It is no fun being a local tourist - particularly if you have lived in the place for 53 years. The exciting mustn't-miss glamour spots of the 1960's have not worn well. Some of them peaked when the America's Cup races were held and some of them have yet to do so...So finding iconic world-beating landscape award-winners on a cloudy Tuesday at 2:30 is somewhat problematical - particularly if you want to get off Leach Highway before the rest of the world gets on it at 3:30...
In most Australian cities you can at least find a dramatic view around the war memorials - they are grassed and lit and maintained. Thus I used the naval memorials up on the hill as my base to view. If the council had not been cutting the grass and if the wind had not been blowing a gale it might have been idyllic.
As it was, it provided a good workout for the 28mm f:2 full frame lens and the 18mm f:1.8 APS-C lens. In this case, as with the studio shots from yesterday, I eschewed using RAW for either camera -it was easier to set a fair comparison in train by putting them both to JPEG. I also used a programmed or auto setting for both and selected 650 ISO. AF was in operation for both, and as there was a good amount of light under the clouds, the speed of focusing was no problem for either camera.
Against the light shots are tough - the camera sees what we refuse to see and renders it as flat or overblown in highlights. It's no good hoping for good light if the geography of the place puts you looking into it anyway, but you can tantalise yourself by moving round the other way when the sun breaks through the clouds - as seen in the torpedo shot.
Technical note: This is an ex-US Navy torpedo that was not fired at Japanese ships and did not explode. As opposed to the ones that were
fired at Japanese ships and did not explode. I recommend RUN SILENT RUN DEEP as a reference for this question.
But back to the cameras. They both shot fast and accurately. They both turned in files that benefited from the "automatic haze removal " feature of the Photoshop Elements 14 program. But look at the difference between the full frame and the APS-C in the image of the HMAS ADELAIDE ( L01) tied up at Victoria Quay. Here's the force of the newer sensor, greater resolution, and larger surface area of the sensor all combined. Plus a bit of the in-body 5-axis stabilisation throwing in goodness.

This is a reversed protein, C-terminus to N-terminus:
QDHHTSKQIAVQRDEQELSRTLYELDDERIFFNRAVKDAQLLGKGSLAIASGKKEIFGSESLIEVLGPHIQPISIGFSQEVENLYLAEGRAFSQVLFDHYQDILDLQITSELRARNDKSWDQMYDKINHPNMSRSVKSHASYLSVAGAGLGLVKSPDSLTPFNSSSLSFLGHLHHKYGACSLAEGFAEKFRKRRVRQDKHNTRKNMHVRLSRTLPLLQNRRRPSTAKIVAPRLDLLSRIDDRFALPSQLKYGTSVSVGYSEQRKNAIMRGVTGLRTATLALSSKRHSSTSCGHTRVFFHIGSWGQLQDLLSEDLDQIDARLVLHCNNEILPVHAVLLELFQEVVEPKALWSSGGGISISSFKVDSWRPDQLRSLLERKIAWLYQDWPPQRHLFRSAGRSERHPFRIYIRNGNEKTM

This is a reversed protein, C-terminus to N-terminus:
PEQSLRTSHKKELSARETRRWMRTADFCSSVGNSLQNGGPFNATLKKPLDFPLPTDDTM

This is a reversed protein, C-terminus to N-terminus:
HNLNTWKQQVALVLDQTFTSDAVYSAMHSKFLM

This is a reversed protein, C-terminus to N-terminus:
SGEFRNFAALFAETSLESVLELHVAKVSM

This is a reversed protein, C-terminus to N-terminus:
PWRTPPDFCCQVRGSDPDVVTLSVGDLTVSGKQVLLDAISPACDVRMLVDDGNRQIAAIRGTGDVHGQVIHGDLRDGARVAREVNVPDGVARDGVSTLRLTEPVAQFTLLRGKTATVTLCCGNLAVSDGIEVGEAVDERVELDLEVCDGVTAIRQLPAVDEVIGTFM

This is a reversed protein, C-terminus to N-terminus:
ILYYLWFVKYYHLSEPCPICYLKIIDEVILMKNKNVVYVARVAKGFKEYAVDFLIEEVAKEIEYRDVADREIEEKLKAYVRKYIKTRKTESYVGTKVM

As loyal as I am to the APS-C system for my studio shots - and for good reason - I must say that if I was taking landscape shots that I wanted to blow up to large images, I would have to acknowledge the superior result of the full frame. I daresay there is more that could be wrung out of an RAF RAW file but then there is more that could be extracted from a Sony RAW file as well.
There may well be similar improvements in portraiture or large group images - I must see if I can get another chance at the larger sensor in the studio with a human subject.
And as a final note - Street photography has been touted as a fine division of the art. It may well be, but there are streets and there are streets. I drove a number of the crowded ones around Fremantle and concluded that in the rich ones the locals didn't want me to stop - and in the poor ones I looked at the locals and had no desire to stop. I think I will do my touring up to Coles and leave it at that.
Labels: APS-C, full frame, Megapixels, mirror-less, New, resolution, Sony, tourist, travel photography, wide angle